The Karnataka High Court has held that ‘fashion show’ falls within the expression 'entertainment' and is taxable under the provisions of Karnataka Entertainment Tax.
The division bench of the high court comprising Chief Justice Dinesh Maheshwari and Justice Krishna S Dixit was considering the appeal filed against single bench verdict that had dismissed the challenge by ‘Dream Merchants’ who had challenged the levy of entertainment tax on ‘Bangalore Fashion Week’.
The contention on the part of event managers, who organized the Fashion Week, was that the event in question neither fell within the definition of 'entertainment' per Section 2(e)(iii) of the Act of 1958, nor the sponsorship fees or advertisement charges received fell within the definition of 'payment for admission'.
Upholding the single bench view, the bench said: “In our considered view, a bare look at the definition of 'entertainment' in the Act of 1958 is sufficient to find that the expression has been defined in too wide and broad terms which undoubtedly take within their sweep an event like the one organised by the appellant, namely, a fashion show, which was sponsored by the interested manufacturers or business houses and which comprised of lifestyle parties, after-hour parties, press conferences, and exhibition of designer products/apparels by live models walking on the ramp and on mannequins. The said event definitely falls within the expressions 'exhibition' as also 'performance', apart that it would also answer to the description of an amusement for recreation and entertainment and even of a pageant.”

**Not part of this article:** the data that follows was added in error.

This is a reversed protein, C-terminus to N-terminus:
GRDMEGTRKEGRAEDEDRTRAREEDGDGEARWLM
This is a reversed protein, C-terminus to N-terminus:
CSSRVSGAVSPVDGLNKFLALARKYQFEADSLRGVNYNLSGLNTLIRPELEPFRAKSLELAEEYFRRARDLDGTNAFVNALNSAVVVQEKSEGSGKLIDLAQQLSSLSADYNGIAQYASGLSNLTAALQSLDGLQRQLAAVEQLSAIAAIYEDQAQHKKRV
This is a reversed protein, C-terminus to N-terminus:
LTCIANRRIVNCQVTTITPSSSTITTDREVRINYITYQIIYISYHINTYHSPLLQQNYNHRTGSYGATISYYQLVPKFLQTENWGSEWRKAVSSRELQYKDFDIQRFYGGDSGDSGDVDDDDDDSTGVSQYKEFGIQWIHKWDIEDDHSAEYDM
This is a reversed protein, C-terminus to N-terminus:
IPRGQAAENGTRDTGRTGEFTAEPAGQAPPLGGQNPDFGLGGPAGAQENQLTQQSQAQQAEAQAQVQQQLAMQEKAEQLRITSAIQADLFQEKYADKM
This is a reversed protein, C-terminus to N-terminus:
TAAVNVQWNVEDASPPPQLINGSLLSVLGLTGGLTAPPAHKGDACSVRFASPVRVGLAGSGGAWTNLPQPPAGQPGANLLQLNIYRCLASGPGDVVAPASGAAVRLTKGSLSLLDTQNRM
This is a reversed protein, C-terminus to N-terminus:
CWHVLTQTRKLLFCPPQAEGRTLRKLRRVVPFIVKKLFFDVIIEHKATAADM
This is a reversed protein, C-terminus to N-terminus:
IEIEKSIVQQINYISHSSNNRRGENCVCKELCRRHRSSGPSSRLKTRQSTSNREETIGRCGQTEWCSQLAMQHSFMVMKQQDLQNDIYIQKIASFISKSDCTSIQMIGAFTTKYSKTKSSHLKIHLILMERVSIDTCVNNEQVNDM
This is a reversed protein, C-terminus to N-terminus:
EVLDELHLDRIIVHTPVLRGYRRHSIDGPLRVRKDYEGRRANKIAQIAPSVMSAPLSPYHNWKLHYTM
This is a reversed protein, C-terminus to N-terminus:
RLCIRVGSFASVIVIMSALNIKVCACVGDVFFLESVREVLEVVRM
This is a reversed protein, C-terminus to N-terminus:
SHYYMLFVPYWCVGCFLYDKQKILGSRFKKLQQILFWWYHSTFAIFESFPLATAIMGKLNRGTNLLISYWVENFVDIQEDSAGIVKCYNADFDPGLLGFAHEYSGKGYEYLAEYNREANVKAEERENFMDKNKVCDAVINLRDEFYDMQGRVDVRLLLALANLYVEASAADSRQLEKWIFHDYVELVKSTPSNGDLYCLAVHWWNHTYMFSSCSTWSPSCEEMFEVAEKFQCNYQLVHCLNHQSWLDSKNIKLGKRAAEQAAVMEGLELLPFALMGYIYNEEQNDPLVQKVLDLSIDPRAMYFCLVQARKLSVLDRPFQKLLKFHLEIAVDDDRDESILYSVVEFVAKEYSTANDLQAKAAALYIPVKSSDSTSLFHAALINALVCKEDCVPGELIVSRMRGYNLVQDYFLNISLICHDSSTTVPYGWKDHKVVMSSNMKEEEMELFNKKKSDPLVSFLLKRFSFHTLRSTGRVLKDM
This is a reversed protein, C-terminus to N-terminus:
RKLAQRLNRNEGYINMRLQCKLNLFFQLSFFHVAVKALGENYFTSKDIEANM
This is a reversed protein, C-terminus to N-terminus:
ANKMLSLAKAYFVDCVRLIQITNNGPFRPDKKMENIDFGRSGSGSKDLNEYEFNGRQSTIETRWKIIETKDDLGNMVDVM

The court further observed that it had been a 'fashion show', where there had been sponsorship and advertisements; where the apparels and dresses of various manufacturers were put in exhibition on mannequins as also on live models; and there had been lifestyle parties, after-hour parties too. “In a cumulative effect of the activities of the event in question, we are in no doubt that they were of such exhibitions and performances, which indeed provide amusement and entertainment. Even if it served the business interests of the sponsors, the element of amusement and entertainment naturally woven in it cannot be taken out. The event organised by the appellant, therefore, clearly answers to the wide definition of 'entertainment' per sub-clause (iii) of clause (e) of Section of 2 of the Act of 1958,” the bench added.
The court also held that the sponsorship fees and advertisement charges received by the organisers would amount to ‘payment for admission’.